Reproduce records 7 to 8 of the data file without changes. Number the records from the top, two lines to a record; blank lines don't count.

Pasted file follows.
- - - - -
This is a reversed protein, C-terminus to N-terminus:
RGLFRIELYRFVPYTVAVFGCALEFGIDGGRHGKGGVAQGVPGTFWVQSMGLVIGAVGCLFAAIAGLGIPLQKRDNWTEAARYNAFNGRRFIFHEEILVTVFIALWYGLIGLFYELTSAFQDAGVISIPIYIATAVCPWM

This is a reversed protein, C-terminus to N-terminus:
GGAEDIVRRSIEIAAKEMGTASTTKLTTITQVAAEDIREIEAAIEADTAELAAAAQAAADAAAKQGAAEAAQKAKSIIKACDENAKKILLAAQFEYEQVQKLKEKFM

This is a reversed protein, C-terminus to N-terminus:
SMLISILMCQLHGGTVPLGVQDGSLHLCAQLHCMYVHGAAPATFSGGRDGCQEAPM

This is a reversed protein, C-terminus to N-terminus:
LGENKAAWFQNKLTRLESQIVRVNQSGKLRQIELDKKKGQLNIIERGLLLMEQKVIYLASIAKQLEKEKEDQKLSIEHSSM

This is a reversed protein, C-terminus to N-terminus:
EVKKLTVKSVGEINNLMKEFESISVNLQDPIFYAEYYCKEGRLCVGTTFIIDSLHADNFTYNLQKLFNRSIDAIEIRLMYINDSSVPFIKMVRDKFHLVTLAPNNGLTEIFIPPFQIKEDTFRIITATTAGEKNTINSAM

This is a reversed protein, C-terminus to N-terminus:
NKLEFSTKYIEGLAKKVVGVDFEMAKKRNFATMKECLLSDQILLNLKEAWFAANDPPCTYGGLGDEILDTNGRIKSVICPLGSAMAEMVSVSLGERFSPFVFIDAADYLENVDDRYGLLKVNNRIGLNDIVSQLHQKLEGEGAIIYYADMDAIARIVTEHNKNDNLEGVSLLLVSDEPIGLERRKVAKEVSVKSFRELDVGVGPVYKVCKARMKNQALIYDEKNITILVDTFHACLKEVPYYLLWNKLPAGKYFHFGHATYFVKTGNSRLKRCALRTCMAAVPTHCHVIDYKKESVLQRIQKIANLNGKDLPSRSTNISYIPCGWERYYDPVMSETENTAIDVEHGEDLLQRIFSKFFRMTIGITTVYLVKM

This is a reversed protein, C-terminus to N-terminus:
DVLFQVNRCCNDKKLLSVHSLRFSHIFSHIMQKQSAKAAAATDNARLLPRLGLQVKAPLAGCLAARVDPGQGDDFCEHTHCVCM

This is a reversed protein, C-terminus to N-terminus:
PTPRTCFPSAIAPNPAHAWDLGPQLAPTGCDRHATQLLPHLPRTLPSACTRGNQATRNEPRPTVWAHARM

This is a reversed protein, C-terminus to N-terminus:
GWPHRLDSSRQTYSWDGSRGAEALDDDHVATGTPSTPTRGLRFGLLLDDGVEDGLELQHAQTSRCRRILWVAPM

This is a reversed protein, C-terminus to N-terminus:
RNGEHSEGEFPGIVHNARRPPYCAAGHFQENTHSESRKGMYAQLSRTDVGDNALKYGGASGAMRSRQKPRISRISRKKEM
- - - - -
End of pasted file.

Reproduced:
This is a reversed protein, C-terminus to N-terminus:
DVLFQVNRCCNDKKLLSVHSLRFSHIFSHIMQKQSAKAAAATDNARLLPRLGLQVKAPLAGCLAARVDPGQGDDFCEHTHCVCM

This is a reversed protein, C-terminus to N-terminus:
PTPRTCFPSAIAPNPAHAWDLGPQLAPTGCDRHATQLLPHLPRTLPSACTRGNQATRNEPRPTVWAHARM